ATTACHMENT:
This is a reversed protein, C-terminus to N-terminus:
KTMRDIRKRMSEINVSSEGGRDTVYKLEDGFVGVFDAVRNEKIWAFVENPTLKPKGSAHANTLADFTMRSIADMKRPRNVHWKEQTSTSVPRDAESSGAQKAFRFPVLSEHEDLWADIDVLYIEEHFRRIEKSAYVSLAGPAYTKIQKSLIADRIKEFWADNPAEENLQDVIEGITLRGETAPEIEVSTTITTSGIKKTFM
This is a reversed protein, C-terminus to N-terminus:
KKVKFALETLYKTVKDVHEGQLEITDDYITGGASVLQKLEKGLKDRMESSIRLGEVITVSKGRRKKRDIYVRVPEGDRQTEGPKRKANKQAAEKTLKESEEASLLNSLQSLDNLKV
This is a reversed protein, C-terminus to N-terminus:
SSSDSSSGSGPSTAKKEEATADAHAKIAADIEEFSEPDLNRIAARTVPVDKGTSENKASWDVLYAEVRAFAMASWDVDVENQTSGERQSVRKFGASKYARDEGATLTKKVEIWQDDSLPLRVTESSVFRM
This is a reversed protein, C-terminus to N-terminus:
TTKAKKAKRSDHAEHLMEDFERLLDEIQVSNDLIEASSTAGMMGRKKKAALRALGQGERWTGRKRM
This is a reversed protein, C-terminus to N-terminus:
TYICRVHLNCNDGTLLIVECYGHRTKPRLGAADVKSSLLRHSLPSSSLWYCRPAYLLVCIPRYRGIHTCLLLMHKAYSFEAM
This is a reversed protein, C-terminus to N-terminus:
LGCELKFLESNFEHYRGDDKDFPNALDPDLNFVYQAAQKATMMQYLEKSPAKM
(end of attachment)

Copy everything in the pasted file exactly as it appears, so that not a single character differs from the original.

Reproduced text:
This is a reversed protein, C-terminus to N-terminus:
KTMRDIRKRMSEINVSSEGGRDTVYKLEDGFVGVFDAVRNEKIWAFVENPTLKPKGSAHANTLADFTMRSIADMKRPRNVHWKEQTSTSVPRDAESSGAQKAFRFPVLSEHEDLWADIDVLYIEEHFRRIEKSAYVSLAGPAYTKIQKSLIADRIKEFWADNPAEENLQDVIEGITLRGETAPEIEVSTTITTSGIKKTFM
This is a reversed protein, C-terminus to N-terminus:
KKVKFALETLYKTVKDVHEGQLEITDDYITGGASVLQKLEKGLKDRMESSIRLGEVITVSKGRRKKRDIYVRVPEGDRQTEGPKRKANKQAAEKTLKESEEASLLNSLQSLDNLKV
This is a reversed protein, C-terminus to N-terminus:
SSSDSSSGSGPSTAKKEEATADAHAKIAADIEEFSEPDLNRIAARTVPVDKGTSENKASWDVLYAEVRAFAMASWDVDVENQTSGERQSVRKFGASKYARDEGATLTKKVEIWQDDSLPLRVTESSVFRM
This is a reversed protein, C-terminus to N-terminus:
TTKAKKAKRSDHAEHLMEDFERLLDEIQVSNDLIEASSTAGMMGRKKKAALRALGQGERWTGRKRM
This is a reversed protein, C-terminus to N-terminus:
TYICRVHLNCNDGTLLIVECYGHRTKPRLGAADVKSSLLRHSLPSSSLWYCRPAYLLVCIPRYRGIHTCLLLMHKAYSFEAM
This is a reversed protein, C-terminus to N-terminus:
LGCELKFLESNFEHYRGDDKDFPNALDPDLNFVYQAAQKATMMQYLEKSPAKM